During the lap of honor, the Ferrari driver involuntarily turns off the car due to too much joy and exultation, then is brought back to the pits by Schumacher himself, who demonstrates enormous respect for the Italian-French with this act.


"Do you want to know what was the most difficult moment of the race? When I learned that Schumacher had stopped in the pits. Tears filled my eyes and I could see nothing. I felt incredible joy, I knew I was going to win. In a way I am sorry to have built my first success on the misfortunes of others, but at the same time I have had so much bad luck in the past, I have come close to winning many times at the last moment, that I can think of nothing but this fantastic statement".


"For me it ended a nightmare. I was terrified of going down in history as a driver who had never won anything. The eternal second. But I had faith, I knew that sooner or later I would have hit the target. Since the beginning of the year we were getting closer and closer. We surpassed the performances of the Williams in the race, now we are also close to Schumacher's Benetton. It took a twist, but when you push you arrive. After all, racing is like that, in other opportunities and I capitalize on our rivals to win over our misfortunes".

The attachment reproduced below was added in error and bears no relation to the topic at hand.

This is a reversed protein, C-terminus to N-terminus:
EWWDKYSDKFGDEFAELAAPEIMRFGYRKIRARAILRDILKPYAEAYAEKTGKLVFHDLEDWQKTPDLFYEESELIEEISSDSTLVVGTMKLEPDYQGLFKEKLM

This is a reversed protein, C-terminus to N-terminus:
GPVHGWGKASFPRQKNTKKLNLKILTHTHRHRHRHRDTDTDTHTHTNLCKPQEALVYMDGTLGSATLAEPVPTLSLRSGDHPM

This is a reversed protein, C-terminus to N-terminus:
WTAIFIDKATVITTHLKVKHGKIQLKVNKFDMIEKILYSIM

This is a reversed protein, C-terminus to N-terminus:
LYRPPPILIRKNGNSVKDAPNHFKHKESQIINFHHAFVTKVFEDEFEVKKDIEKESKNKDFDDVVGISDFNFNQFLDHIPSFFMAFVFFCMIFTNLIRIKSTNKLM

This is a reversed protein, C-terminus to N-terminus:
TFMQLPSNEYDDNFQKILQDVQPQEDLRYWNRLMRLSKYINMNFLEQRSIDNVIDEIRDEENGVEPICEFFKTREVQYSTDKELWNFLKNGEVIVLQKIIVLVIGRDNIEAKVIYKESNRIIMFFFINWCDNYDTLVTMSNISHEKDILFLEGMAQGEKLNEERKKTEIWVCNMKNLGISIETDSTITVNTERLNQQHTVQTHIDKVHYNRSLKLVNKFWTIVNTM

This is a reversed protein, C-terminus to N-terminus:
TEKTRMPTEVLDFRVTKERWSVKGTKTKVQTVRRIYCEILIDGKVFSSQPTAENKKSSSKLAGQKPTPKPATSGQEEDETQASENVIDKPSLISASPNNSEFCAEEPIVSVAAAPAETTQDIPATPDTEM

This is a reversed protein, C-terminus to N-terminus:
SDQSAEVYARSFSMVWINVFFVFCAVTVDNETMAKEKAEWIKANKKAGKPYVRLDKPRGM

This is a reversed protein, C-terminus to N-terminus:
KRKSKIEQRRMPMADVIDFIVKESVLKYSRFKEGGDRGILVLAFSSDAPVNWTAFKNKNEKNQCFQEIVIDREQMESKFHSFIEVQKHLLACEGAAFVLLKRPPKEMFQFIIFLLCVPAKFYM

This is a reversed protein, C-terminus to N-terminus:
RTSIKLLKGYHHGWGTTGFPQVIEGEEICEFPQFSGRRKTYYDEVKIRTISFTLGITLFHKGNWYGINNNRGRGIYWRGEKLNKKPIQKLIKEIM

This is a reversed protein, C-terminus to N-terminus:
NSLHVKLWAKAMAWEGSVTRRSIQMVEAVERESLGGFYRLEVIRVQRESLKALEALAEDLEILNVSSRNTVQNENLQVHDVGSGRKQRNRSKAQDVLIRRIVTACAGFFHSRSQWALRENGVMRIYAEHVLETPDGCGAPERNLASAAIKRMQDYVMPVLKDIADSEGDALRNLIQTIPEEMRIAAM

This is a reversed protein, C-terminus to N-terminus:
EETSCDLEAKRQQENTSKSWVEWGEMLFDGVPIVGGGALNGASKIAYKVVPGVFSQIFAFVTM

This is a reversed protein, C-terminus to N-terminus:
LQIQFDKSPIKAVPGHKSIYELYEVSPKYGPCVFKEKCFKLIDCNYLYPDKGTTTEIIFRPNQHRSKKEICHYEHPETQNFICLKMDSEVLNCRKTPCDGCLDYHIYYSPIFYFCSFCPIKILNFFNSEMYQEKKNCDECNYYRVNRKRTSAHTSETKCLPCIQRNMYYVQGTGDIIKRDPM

"Ferrari can aim for the Constructors 'World Championship, that's for sure. In fact, I'm sorry for Berger, we could have made a beautiful booty, finishing first and second. As for the drivers' championship, you have to be realistic, it will be very difficult. But the season It's still a long way to go. If Monza too, there will still be eleven races to go. And anything could happen. Realistically Schumacher is always the big favorite".


"Why did I stop? To tell the truth there was no shortage of fuel. I greeted the crowd, I was mad with joy and I took both hands off the wheel. And the engine stopped. It was my mistake. allowed to drive the Benetton, even if I was on the hood. Nice car, really...".


This victory interrupts the major series of consecutive races without success for a Ferrari driver (67 races), a negative record subsequently beaten in 2013 by the Brazilian Felipe Massa.


Galvanized by the recent success, Jean Alesi returns to the podium in Great Britain, followed by four retirements in Germany, in Hungary due to the engine, in Belgium due to the suspension after just four laps while he was leading the race, and in Italy seven laps from checkered flag, always when he was in command of the race.